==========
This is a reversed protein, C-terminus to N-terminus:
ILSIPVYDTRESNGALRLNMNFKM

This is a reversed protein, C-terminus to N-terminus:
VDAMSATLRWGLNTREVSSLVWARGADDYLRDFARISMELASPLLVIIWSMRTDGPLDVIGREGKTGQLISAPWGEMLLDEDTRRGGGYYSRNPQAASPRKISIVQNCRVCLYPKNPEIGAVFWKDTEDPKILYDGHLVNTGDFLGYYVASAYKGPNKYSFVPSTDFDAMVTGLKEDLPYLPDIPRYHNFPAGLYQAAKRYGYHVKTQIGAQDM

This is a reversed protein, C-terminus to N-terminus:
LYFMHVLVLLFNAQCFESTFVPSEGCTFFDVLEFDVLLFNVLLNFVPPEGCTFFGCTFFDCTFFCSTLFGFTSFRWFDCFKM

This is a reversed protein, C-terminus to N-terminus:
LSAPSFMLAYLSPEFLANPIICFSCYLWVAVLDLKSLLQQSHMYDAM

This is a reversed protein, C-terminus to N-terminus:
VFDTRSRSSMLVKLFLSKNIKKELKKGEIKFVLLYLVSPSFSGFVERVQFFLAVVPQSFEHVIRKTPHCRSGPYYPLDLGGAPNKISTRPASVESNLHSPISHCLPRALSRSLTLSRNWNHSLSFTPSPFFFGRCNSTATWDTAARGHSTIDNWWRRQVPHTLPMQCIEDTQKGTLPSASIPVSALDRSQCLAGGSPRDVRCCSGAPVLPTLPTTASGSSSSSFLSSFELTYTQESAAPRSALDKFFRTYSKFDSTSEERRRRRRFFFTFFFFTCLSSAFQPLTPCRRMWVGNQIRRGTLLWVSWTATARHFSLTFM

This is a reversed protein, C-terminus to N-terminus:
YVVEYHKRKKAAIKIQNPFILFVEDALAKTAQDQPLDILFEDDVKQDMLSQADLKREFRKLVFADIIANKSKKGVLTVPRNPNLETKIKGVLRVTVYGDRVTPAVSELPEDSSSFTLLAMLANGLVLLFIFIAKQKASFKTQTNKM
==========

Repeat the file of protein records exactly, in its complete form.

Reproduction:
This is a reversed protein, C-terminus to N-terminus:
ILSIPVYDTRESNGALRLNMNFKM

This is a reversed protein, C-terminus to N-terminus:
VDAMSATLRWGLNTREVSSLVWARGADDYLRDFARISMELASPLLVIIWSMRTDGPLDVIGREGKTGQLISAPWGEMLLDEDTRRGGGYYSRNPQAASPRKISIVQNCRVCLYPKNPEIGAVFWKDTEDPKILYDGHLVNTGDFLGYYVASAYKGPNKYSFVPSTDFDAMVTGLKEDLPYLPDIPRYHNFPAGLYQAAKRYGYHVKTQIGAQDM

This is a reversed protein, C-terminus to N-terminus:
LYFMHVLVLLFNAQCFESTFVPSEGCTFFDVLEFDVLLFNVLLNFVPPEGCTFFGCTFFDCTFFCSTLFGFTSFRWFDCFKM

This is a reversed protein, C-terminus to N-terminus:
LSAPSFMLAYLSPEFLANPIICFSCYLWVAVLDLKSLLQQSHMYDAM

This is a reversed protein, C-terminus to N-terminus:
VFDTRSRSSMLVKLFLSKNIKKELKKGEIKFVLLYLVSPSFSGFVERVQFFLAVVPQSFEHVIRKTPHCRSGPYYPLDLGGAPNKISTRPASVESNLHSPISHCLPRALSRSLTLSRNWNHSLSFTPSPFFFGRCNSTATWDTAARGHSTIDNWWRRQVPHTLPMQCIEDTQKGTLPSASIPVSALDRSQCLAGGSPRDVRCCSGAPVLPTLPTTASGSSSSSFLSSFELTYTQESAAPRSALDKFFRTYSKFDSTSEERRRRRRFFFTFFFFTCLSSAFQPLTPCRRMWVGNQIRRGTLLWVSWTATARHFSLTFM

This is a reversed protein, C-terminus to N-terminus:
YVVEYHKRKKAAIKIQNPFILFVEDALAKTAQDQPLDILFEDDVKQDMLSQADLKREFRKLVFADIIANKSKKGVLTVPRNPNLETKIKGVLRVTVYGDRVTPAVSELPEDSSSFTLLAMLANGLVLLFIFIAKQKASFKTQTNKM